Last month, we heard from several different authors about how they attack the first draft. So, today, I thought it would be interesting to take a look at subsequent drafts.
Personally, I think it’s impossible to write a really good story in just one draft. Okay, there are some people who can do it, but they aren’t the norm. And, some people can revise as they go, but I’d still argue that, technically, they’re still writing in more than one draft—it’s just difficult to know how many. :)
My writing process is done in layers, because that’s the easiest way for my brain to keep track of everything. I used to try to do everything at once, and ended up so overwhelmed that I usually wanted to throw the whole project out the window. So, now, I break everything down into manageable chunks, doing the real work in revision.
Draft 1: Raw Materials
For all my first drafts, I consider this to be the equivalent of slapping a big ol’ lump of clay on a table and preparing to mold it into the shape of my story. Nothing more. I’ve tried doing more than this in first drafts, and I’ve always ended up getting myself lost and frustrated.
Draft 2: Voice
Voice is extremely important, so this is something I try very hard to nail early on. I will work on some of this before I even write the first draft, when I’m getting to know my main character. I do this through journaling from the character’s point of view, and that usually gets me directly into her head. After I get the first draft down, I’ll go through the entire manuscript and make sure that everything sounds like it’s coming from my characters and not from me.
Draft 3: Subplots
Subplots are always in the back of my head when I’m planning and writing out that first draft, but I consider them too important to tackle along with something else. I will devote an entire draft to them to make sure they’re being introduced in the right place, as well as resolved appropriately before the story ends. I often have several subplots, many are subtle and some are more obvious, so I find that giving them my undivided attention is the best way to keep track of them. (in case any of you are wondering why Plot isn’t in this list, I go through an elaborate Plot process before I even write the first draft)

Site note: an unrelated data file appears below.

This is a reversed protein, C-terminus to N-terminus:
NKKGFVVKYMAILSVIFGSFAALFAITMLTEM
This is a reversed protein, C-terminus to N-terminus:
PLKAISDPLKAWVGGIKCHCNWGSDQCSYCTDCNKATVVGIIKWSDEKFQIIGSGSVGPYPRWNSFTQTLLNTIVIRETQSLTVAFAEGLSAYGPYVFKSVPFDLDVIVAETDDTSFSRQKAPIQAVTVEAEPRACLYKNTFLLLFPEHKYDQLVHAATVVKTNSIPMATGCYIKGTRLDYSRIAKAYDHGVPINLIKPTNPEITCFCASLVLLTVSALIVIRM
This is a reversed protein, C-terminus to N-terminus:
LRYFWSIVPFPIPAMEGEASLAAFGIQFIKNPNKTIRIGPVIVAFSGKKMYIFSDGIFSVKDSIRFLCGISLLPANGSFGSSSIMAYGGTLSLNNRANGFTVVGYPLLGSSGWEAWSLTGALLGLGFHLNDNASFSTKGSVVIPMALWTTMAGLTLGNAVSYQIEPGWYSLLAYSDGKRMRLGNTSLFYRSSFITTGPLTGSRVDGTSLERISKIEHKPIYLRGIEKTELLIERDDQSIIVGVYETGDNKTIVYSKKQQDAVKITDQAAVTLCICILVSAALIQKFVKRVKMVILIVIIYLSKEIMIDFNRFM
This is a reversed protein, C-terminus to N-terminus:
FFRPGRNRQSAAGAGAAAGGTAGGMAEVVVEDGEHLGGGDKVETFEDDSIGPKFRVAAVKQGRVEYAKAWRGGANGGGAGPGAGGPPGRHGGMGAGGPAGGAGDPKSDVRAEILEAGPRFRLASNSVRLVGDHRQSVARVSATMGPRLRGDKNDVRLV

Draft 4: Character and Dialog
Character is not one of my natural strengths, so I usually wait until I’m close to the end before attacking this. If I feel that everything else is in good shape, then, somehow, that gives me the confidence I need in order to tackle character and dialog. Often, I don’t have enough of how my characters think and feel in vital situations, so I painstakingly go through each chapter to look for that...and it usually take more than one draft to get it all. :)
Draft 5: Polish
Once I feel that all the big pieces are in place—the voice is strong, my characters are solid, and my subplots make sense—then I will go through the manuscript with a fine-tooth comb and look at every single paragraph, sentence, and word to ensure it’s in exactly the right place. This always takes more than one draft, because it’s easy to miss a detail when you’re focused on the one above it.
The order of these drafts always varies depending on what story I’m writing. Some stories pull me in one direction. while others pull me the opposite way. Certain aspects of one story may come naturally to me, but, in the next story, I may agonize over it. But I do keep these areas broken down like this, because it helps me get my head around the concepts. It also means I can’t write a story in less than five drafts. If I did, my story would be incomplete.
Have you found your revision process? What is it?